Like the travel industry, the wedding industry is in full-steam for the summer of 2022. Two years of blissful couples-to-be not being able to host their dream event have led to a flurry of weddings this summer season. Besides the increased number of wedding invitations for the summer months, the increase in engagements to complete marriage contracts is an indicator that something is different this year. For those couples-to-be that are in the planning phases, one thing to add to that “checklist” of ‘things to do’ is to consider whether a marriage contract is warranted in the circumstances. Today’s blog will provide a general overview of the three matters that marriage contracts typically address: general property rights, specific provisions for family residences, and spousal support rights.
General Property Rights
General property rights outline what happens to the parties’ property upon a breakdown in their relationship. Contrary to popular belief, the rules in Ontario do not provide for an automatic 50:50 sharing of a couple’s property. Rather, the rules provide for an equalization payment, to be made from one spouse to the other, with the payment generally made in cash. Specifically, the spouse whose net family property is the lesser of the two spouses’ net family properties is entitled to an equalization payment from the other spouse, equal to one-half of the difference between their net family properties. The goal of this payment is to ensure an equal sharing in the growth in value of the spouses’ respective net worth’s during the marriage.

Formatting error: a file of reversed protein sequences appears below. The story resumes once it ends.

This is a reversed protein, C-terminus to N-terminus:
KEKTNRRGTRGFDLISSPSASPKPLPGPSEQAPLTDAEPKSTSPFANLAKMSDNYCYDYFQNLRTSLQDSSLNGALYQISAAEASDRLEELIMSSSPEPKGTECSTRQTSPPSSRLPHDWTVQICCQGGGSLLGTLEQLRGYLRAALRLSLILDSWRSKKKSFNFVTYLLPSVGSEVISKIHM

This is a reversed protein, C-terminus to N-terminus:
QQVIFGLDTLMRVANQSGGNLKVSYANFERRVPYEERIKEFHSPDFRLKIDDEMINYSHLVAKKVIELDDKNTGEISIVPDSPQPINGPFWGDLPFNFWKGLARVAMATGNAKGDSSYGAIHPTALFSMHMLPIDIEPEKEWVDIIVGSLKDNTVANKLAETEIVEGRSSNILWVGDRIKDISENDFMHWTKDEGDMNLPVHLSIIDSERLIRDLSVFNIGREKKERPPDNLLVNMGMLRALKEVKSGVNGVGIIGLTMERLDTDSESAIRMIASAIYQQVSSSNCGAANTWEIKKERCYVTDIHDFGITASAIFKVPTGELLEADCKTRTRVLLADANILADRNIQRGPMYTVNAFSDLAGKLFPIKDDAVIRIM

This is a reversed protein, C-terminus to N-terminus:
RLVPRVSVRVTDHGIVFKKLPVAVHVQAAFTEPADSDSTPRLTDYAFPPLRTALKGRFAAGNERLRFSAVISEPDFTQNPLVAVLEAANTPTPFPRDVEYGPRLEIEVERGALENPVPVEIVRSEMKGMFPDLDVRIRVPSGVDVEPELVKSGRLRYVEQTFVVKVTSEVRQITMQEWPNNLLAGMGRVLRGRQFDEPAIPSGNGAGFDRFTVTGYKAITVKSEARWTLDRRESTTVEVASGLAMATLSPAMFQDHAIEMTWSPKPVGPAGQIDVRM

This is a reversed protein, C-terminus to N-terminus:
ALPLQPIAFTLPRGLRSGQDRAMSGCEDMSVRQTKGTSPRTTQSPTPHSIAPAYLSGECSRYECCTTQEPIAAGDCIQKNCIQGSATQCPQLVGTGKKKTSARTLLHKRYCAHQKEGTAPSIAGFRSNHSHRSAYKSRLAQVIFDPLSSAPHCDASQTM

Net family property is a formula that is defined by law. As described above, it is the increase in net worth that a spouse experiences during the marriage. There are rules that define what falls into a spouse’s net family property. For example, gifts and inheritances received after marriage (other than of a matrimonial home) are excluded from a spouse’s net family property but gifts and inheritances received prior to marriage are not. There are other forms of property that are excluded from net family property.
A marriage contract can be useful by taking exclusions one step further and expanding what can be considered excluded property. For example, if one party wants to protect their interest in a family business by excluding the value of their shares held in a privately-held corporation, they can do that in a marriage contract. They can do the same thing for other interests, such as an interest in a family trust.
In addition, because the rules do not detail how a couple is to deal with ownership of property that is co-owned, whether 50/50 or otherwise, a contract can include provisions with respect to how ownership of jointly owned property (e.g. furniture, and even pets), is to be addressed, so as not to have a dispute over such property upon a breakdown.
Houses, Cottages, and The “Matrimonial Home”
Marriage contracts often have specific provisions to deal with real estate. This is not only because real estate is often a person’s most significant asset, but also because the rules in Ontario have very specific provisions to deal with the matrimonial home.
A matrimonial home is:
Every property in which a person has an interest and that is or, if the spouses have separated, was at the time of separation ordinarily occupied by the person and his or her spouse as their family residence is their matrimonial home.